We all take note of the Malawi president’s stance on anti-corruption. At the end of May 2022, the president promised and asked for a report from the Anti-Corruption Bureau (ACB) within 21 days after the directive. Within those days, the ACB presented the report and the first embarrassment came when the President said openly that the report was substandard. When the President said this, the feeling was, ‘should we trust the report’? This was so embarrassing not only to the ACB, but to the Malawi nation in general. If the president says the report was substandard, it erodes the confidence and trust people might have had in the operations of the ACB. We believe that there could have been a way of informing the nation about this by saying the president received the report and has referred it back to the ACB to clarify certain things. This would have kept the confidence and trust of the office of the country’s corruption busting body. What is more embarrassing is the fact that the president went ahead and used the substandard report to make some critical decisions. As Malawians we sometimes provide wrong advice to our leaders. In our view, the president’s decisions that have been made based on the purported substandard report makes all of us embarrassed. There is need to balance our emotions with facts. We should not act out of emotions because decisions that are communicated by our president are critical and we need to protect them. Again, the issue of decisions being made based on the alleged substandard report will continue haunting us.

We are embarrassed to learn that the corruption scandal has listed over 80 people including the media and even Civil Society Organizations (CSOs). However, further embarrassment is made with the ACB’s inability to disclose the names of those involved in the alleged corruption scandal. One then wonders why are the other names being kept confidential? It is quite an embarrassing situation. We cannot fight corruption if the people involved in this vice are being shielded. Are we not trying to hide some information by focusing on one group of people and not others? We need to know the names now.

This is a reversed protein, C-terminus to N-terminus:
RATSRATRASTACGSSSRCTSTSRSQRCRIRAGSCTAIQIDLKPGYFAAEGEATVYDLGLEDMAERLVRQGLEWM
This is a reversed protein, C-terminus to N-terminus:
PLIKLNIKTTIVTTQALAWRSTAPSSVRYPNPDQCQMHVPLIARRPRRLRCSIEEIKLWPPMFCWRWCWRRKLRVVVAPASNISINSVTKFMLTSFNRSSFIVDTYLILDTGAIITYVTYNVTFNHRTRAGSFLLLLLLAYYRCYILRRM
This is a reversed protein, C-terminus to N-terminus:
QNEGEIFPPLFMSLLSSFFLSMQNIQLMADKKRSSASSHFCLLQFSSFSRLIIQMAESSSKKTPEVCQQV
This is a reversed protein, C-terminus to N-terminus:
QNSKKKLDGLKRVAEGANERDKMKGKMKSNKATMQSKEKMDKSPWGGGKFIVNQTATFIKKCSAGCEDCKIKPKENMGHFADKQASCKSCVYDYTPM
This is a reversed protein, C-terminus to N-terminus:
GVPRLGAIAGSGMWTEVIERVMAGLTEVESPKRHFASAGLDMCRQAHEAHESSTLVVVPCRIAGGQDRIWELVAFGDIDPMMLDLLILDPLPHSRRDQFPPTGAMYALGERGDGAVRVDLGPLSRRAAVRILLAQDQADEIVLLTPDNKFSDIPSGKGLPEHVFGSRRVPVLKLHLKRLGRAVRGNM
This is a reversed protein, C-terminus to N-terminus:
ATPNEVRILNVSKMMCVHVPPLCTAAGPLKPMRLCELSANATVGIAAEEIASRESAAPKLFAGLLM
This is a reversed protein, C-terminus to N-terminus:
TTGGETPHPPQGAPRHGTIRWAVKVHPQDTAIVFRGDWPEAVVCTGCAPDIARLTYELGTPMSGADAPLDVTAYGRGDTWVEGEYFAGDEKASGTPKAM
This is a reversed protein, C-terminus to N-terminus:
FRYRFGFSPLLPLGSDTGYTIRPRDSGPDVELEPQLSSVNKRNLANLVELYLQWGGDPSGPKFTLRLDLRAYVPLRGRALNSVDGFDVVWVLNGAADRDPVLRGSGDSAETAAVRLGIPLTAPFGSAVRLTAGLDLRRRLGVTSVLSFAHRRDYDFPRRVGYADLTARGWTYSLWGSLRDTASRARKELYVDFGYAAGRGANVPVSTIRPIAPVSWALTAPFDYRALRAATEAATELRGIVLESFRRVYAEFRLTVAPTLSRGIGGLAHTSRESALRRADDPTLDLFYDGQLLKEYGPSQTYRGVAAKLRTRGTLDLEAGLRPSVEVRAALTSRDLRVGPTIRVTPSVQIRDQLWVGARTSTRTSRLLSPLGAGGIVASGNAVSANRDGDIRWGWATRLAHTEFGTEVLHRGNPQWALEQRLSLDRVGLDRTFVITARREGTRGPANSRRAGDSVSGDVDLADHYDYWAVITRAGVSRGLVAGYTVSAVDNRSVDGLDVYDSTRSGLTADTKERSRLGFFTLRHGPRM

As a CSO, we are embarrassed because we have been mentioned silently by saying CSO leaders or individuals but not necessarily mentioning which CSOs. As such, we are all embarrassed and we need to clear this out. As we move, we are always checking the ladder because we are not sure who has been mentioned in the report and therefore, we will remain embarrassed.

Another pick is on the fact that one man managed to corrupt over 80 respected individuals. This is embarrassingly too immense and we should be very embarrassed as a nation. We are just asking ourselves: are we not all corrupt? What has gone wrong? The president cited a weak legal framework.

We are embarrassed again because this is beyond the law, we need to reflect as a nation. What value system is in place that promotes corruption.
As we celebrate the 58 years of independence, it would be a reflective point to think through why we are continuously being embarrassed and then develop mechanisms to deal with this embarrassment.

We should not forget that on 30 July, we will be commemorating the International Day Against Trafficking in Persons. Let us all remain focused. Sadly, a lot of women and children are being trafficked every day. They are being humiliated and embarrassed in various places both within Malawi and beyond.